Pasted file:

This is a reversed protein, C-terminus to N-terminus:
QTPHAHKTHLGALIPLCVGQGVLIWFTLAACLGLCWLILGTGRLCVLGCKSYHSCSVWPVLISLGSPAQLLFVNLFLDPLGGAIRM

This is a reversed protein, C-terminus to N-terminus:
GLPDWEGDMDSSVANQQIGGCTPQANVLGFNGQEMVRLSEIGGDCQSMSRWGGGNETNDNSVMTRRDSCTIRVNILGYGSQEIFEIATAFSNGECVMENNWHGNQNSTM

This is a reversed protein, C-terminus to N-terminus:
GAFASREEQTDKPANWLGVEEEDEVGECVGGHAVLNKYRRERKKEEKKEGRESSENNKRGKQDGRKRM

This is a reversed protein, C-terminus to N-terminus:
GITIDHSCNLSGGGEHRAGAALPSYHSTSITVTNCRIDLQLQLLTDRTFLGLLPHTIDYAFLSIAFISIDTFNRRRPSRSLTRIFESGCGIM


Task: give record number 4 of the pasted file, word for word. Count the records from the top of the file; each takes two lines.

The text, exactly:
This is a reversed protein, C-terminus to N-terminus:
GITIDHSCNLSGGGEHRAGAALPSYHSTSITVTNCRIDLQLQLLTDRTFLGLLPHTIDYAFLSIAFISIDTFNRRRPSRSLTRIFESGCGIM